What is particularly notible is how you have gone on to capturing mood and energy, although your early work is undoubtedly skilled it lacks that energy necessary to bring a work of art to life. Thank you for so generously sharing such detail in the application of various media

    1. Hi Jane, Thank you for sharing your lovely comments and engaging as you have. Artists evolve as you say. There is a marked sense of maturity in later works – it’s all down to a deeper level of experience through continual practice. The early works of the great masters were wonderful and for their time but the later works are on another level altogether. Like the blog, important to see my work so far in context too as you point out. I hope to share some more ASAP on the Unison Colour Facebook page. Wishing you all the very best with your own artistic advancements.

  4. I thoroughly enjoyed this blog. It is easy to tell that you really enjoy your creative process Robert. Your descriptions make it seem like so much fun!!! Love the strong mark making and use of vibrant colour. An great read.

    1. Hi Lynda,
      You’re right, I do enjoy the new work and the process. That is because I now feel I’m ‘allowed’ to be so having spent so many years working on the treadmill to get me to this good place and I’m determined to make the most of it.
      Watch this space!

  5. Fantastic art! Your work is stunning and it was so interesting to read about your process. Best blog ever! I now want to buy your book and find the paper you use too. Thank you for sharing!.

    1. Hi Artdreamer,
      Let’s make this a reality for you. If you visit my website and click on ‘shop’ you’ll find the link to my new book in there.
      Canson paper can be found at Jackson’s Art Supplies – type that into your browser and the online art supplies retailer we come up.
      Really glad you like my work and how the blog was written. Tell it as it is as they say!

  6. Thank you Robert for your beautiful insight! Looking at all the beautiful paintings, and reading your article, you have further inspired me to make a greater effort to paint more with Unison Colour pastels. As a very young artist and no background with any form of art, your article is really motivating me to continue my self exploration colour art journey, learning from you and so many other professional artists on Unison’s platform. 🙂 Thank you!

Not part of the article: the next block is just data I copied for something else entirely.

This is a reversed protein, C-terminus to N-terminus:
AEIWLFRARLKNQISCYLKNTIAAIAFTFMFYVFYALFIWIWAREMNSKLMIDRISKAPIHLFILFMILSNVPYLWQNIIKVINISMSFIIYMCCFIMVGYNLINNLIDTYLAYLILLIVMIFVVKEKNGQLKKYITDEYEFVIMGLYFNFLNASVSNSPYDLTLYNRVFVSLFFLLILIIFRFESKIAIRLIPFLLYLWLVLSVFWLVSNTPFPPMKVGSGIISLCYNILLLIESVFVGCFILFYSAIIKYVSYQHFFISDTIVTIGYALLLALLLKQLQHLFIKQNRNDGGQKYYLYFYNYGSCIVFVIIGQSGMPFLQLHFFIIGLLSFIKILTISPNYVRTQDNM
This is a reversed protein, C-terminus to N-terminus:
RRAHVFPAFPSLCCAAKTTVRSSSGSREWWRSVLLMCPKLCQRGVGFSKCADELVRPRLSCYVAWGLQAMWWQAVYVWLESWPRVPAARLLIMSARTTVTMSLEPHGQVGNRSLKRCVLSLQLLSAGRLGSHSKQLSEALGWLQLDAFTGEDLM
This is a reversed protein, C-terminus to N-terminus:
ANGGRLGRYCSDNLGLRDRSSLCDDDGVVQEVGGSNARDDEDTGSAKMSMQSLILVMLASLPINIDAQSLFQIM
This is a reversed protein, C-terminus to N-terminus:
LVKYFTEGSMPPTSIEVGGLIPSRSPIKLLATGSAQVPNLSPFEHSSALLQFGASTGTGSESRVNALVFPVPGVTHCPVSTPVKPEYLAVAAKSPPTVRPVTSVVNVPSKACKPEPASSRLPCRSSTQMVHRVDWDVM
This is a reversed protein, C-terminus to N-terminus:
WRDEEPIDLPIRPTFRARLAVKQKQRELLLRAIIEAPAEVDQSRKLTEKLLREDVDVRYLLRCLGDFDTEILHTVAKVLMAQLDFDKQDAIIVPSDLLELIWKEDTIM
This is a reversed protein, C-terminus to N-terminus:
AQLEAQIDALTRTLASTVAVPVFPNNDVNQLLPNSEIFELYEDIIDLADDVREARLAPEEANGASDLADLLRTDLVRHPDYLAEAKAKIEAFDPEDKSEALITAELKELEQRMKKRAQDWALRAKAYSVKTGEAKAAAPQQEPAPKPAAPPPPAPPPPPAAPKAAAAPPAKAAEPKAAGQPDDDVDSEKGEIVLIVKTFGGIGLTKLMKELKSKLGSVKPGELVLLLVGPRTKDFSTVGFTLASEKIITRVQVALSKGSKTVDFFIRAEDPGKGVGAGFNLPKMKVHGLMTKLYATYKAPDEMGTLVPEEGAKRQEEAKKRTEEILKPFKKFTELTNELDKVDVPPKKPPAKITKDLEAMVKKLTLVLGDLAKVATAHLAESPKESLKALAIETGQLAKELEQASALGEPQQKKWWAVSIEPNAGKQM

1. Hi Selena, how lovely for you to share this and I’m delighted you found the blog and info within inspirational and useful to you. I look forward to seeing what you share on the Unison Colour Facebook page too. Thanks again and don’t forget to follow my Instagram page. Link on my website👍

  7. Great blog Robert. As a long term student and follower of yours I’ve had the privilege of seeing your work develop in ‘real time’ as you have described. It has been a wonderful creative process to have been able to witness and it has spoken so much to my own development as an artist. Many thanks.

    1. Hi Andy,
      Thanks for your comments, and support. Your own art now has reached a great level of maturity from your own years of effort.
      Your in a ‘happy place’ too right now with your art free of the trappings and strappings of the corporate world. Necessary though to get us both to be were we are so I’m sure, like me, you appreciate those years but….NOW is our time!
      Look forward to what you too create next fellow Unison Colour Associate!👍

    1. Hi Dragana,
      So glad my work inspires you – great to hear.
      You’ll be pleased to know that there will be some online workshops happening soon with me using Unison Colour pastels and also with mixed media with
      If you register your interest with them they will let you know when hosted so you can book.
      In the meantime don’t forget to visit my website and see the films I’ve created. Plenty of techniques to pick up and further insights there!
      Thanks again.

  8. Great article, beautifully energetic work and so true about needing to follow what inspires you to keep on making work that pushes you in new directions and is a journey of discovery!

    1. Hi Liz,
      Glad you like the article and the work too. Influences from many sources help to keep the creative process moving in exciting new directions. The important thing is not to be too overwhelmed, want it all as it were and filter, take time, keep and discard what is and not important and then…go for it!

  9. The 18 colours everyone used were actually part of a bigger set – my 36 Unisoncolour Moorland Colours box set (created earlier in the year with Unisoncolour to include a brand new and popular dark pastel) proving to be equally as popular with artists internationally as a great addition to their existing range of colours from this world class brand.